10.2 Presentation in Adulthood
Physiologic repair resulting in connections of the left ventricle to the pulmonary artery and the right ventricle to the aorta
Double switch operations resulting in connections of the right ventricle to the pulmonary artery and the left ventricle to the aorta
No initial surgical intervention because of an absence of atrial and ventricular shunts and non-obstructive pathways from the left ventricle to the pulmonary artery and the right ventricle to the aorta
Patients with remote physiologic repair by VSD closure and reconstruction of the left ventricular to pulmonary artery pathway (pulmonary valvotomy or left ventricle-pulmonary artery conduit) generally present with pulmonary outflow tract or conduit stenosis. They may or may not have accompanying tricuspid regurgitation, depending on the degree of right ventricular dysfunction.
Patients with remote physiologic and anatomic repair fall into two categories: double switch operation and atrial baffle/Rastelli operation. The preoperative conditions determine the type of anatomic repair that can be performed, and both have long-term complications originating from the original operation. For instance, patients who had the double switch operation (arterial switch and atrial baffle operations) may develop baffle leaks or obstructions, neoaortic regurgitation, supravalvar pulmonary stenosis, or coronary obstructions. Patients who had the atrial baffle/Rastelli operation may develop baffle leaks or obstructions, left ventricular outflow tract (LVOT) obstruction, and conduit stenosis/regurgitation that almost assuredly will require conduit replacement.
Patients who had a balanced ccTGA circulation without remote operations typically had no intracardiac shunts and mild or absent LVOT obstruction. These patients do well for many years into adulthood, with scattered reports of survival into the sixth and seventh decades, but some develop progressive significant pulmonary or subpulmonary valve stenosis that requires intervention to avoid coronary malperfusion, ventricular dysfunction, and severe cyanosis. Treatment options for these problems are controversial and not resolved.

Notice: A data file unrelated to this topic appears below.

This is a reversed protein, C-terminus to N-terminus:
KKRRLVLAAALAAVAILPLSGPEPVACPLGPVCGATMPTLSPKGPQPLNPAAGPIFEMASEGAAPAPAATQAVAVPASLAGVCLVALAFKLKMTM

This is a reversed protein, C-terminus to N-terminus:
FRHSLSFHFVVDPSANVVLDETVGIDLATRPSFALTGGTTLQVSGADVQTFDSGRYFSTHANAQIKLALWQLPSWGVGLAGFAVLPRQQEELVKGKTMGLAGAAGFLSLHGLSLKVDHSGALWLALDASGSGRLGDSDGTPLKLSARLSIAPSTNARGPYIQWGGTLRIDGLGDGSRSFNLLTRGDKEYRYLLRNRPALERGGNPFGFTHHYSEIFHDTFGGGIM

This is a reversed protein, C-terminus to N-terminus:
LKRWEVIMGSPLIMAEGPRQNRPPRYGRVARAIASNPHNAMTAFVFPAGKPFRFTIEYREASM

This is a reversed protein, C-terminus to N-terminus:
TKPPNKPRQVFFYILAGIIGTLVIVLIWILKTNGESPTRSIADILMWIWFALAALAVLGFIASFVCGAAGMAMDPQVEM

To understand the pre-existing conditions that may require operative revision, a complete review of the surgical procedures will help the clinician unravel the problems that these patients experience in adulthood.
10.3 Classic Physiologic Repair for Congenitally Corrected Transposition of the Great Arteries and Ventricular Septal Defect without Pulmonary Stenosis
10.4 Physiologic Classic Repair of Congenitally Corrected Transposition of the Great Arteries and Ventricular Septal Defect with Left Ventricular Outflow Tract Obstruction (Pulmonary Stenosis)
When the time comes for conduit replacement, two issues become important. The first is that the left ventricle becomes decompressed, thereby allowing the interventricular septum to bow to the left and cause tricuspid regurgitation. The second is unwanted coronary artery injury owing to left ventricular free wall incision for the larger conduit. This problem usually does not happen in the right ventricle, because the right anterior ventricular wall is not rich with large coronary arteries. The left ventricular free wall is a different issue, however, as it contains many branches arising from the course of the right coronary artery. Interruption of these vessels during conduit replacement can have an additive negative effect on ventricular interaction and overall ventricular function. Cardiac transplantation may be the only solution for this unfortunate series of events.
10.5 Physiologic Repair by Ventricular Septal Defect Closure, Pulmonary Valvotomy, and Bidirectional Glenn Shunt for Congenitally Corrected Transposition of the Great Arteries, Ventricular Septal Defect, and Moderate Pulmonary Stenosis
10.6 Double Switch Operation for Congenitally Corrected Transposition of the Great Arteries, Ventricular Septal Defect, and no Pulmonary Stenosis
The atrial switch-arterial operation was introduced to create an anatomic and physiologic repair of ccTGA in circumstances where there is no valvar PS, with or without an associated VSD. The physiologic considerations that are necessary for this operation to be successful are largely the same as for arterial switch as applied to transposition of the great arteries. Patients with ccTGA, VSD, and no PS may have their operation delayed for a few months, assuming that the VSD is large enough to affect left ventricular systemic pressure. Those patients with ccTGA and no PS may require a neonatal double switch or two-stage repair using preparatory pulmonary artery banding for left ventricular training before the double switch operation. The drawbacks of this preparatory approach center around the neoaortic valve, which is subject to valvar regurgitation after preparatory pulmonary artery banding. The long-term results with these clinical strategies are yet to be determined. Nevertheless, the concept of double switch to accomplish physiologic and anatomic repair is very appealing despite the long-term possibilities of atrial pathway obstructions, atrial arrhythmias, neoaortic regurgitation, and coronary artery problems.